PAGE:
• Fantome_NR

        You don’t know what a rat bike is. Rat bikes don’t have a “movement.” A real rat bike isn’t built intentionally, a real rat bike just happens over time. Otherwise it’s a just bike built in the rat bike style, which is to say, another hipster fantasy. Again, this is a nice low budget vintage build, rough around the edges but well done, elegant, and smart. Not a rat bike. Sorry.

        • Rubens Florentino

          I think I have been a lot more around Rat Rods than bikes. A Rat Ros is a purpose buit car, as a hobby. People build then as cheap as possible and then enjoy it. We have been doing this since 1940’s. Some are kinda trashy and some are drop dead gorgeous, but never a beatten up, neglected car. I thought the same idea could apply here.

          • Fantome_NR

            Yes, I can see how there could be some confusion in terms there. Rat bikes aren’t the two wheel equivalent of rat rods. Which are awesome. Rat bikes are just pieces of junk, sometimes spectaculalry so.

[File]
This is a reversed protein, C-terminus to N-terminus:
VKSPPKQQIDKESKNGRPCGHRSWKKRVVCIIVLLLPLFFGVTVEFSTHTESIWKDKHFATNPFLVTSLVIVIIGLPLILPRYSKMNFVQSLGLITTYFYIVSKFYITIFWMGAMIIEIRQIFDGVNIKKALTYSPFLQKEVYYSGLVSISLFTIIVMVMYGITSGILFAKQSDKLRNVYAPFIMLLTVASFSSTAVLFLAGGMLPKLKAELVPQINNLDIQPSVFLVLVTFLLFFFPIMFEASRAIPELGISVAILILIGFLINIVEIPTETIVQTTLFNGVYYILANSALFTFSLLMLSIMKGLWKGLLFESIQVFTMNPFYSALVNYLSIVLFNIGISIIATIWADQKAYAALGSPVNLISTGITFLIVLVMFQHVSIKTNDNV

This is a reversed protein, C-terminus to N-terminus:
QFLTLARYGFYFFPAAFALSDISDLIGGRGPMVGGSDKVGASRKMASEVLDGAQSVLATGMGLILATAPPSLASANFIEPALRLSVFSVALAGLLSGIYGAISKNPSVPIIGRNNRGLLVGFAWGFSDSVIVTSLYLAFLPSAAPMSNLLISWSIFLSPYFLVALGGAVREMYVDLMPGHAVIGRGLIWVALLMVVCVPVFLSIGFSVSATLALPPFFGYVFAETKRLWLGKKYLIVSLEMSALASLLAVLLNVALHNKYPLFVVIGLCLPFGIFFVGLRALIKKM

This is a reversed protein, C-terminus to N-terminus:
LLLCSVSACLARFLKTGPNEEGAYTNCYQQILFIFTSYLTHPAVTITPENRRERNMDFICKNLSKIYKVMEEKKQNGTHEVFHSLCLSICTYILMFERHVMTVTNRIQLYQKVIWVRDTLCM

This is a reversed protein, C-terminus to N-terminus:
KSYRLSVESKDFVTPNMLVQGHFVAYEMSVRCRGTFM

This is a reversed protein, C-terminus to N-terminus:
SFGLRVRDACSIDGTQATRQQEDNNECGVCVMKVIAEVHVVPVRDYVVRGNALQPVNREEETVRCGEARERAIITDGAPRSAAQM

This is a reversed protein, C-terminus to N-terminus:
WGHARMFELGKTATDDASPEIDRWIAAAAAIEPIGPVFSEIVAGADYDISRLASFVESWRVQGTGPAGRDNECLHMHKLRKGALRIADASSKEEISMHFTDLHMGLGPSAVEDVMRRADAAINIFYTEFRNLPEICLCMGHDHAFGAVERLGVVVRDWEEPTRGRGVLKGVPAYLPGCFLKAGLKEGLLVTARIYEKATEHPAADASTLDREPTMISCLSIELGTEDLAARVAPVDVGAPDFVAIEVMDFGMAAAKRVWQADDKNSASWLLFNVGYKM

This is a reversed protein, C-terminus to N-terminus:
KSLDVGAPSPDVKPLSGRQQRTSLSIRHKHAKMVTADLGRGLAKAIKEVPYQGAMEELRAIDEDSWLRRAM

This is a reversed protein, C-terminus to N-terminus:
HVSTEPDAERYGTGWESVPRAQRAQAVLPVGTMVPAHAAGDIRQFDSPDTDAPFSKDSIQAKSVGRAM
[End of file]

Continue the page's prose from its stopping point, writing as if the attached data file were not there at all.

• Jonathan Wos

    C’est bon ça!

  • Fantome_NR

    This is what a rat bike looks like. Rat bikes also usually have lots of weird crap glued to them, and saddle bags and cargo netting everywhere. The bike above has a rough vibe but it’s more steampunk in its deliberate self concious styling than it is rat. No duct tape, rusty hose clamps, and altogether too pretty and safe.

  • Fantome_NR

    a couple more. the one in SF was a hayabusa!

  • brownroundtown

    This is brilliant! The BMW airhead customs are getting SO tired…who’d have thought you could blow them all away with 500 Euros! That tank sets it off beautifully – along with the dropped ride height it just looks spot-on. Great work. I’ll give you 550 Euros for it.

  • guvnor67

    Not sure what 500 Euros is in Aussie Dollars or even British Pounds but am guessing not much ?! I like the look of this, and the way it sits. Makes it look a lot older than it is, like am early to mid 60s model.

    • 780.00AUD or 375.00GBP

      • guvnor67

        Thanx! Maaaaaaan, now that’s what I call a budget build!

  • bjparker

    Cool bike and great job for the money. Having just recently had an ’80 R100 that I wanted to turn into something beautiful and functional and a very small budget, I can really appreciate what is done here. Bravo!

  • PATtheHUFF

    Great use of 500 beans. Well done!

  • Jim Stuart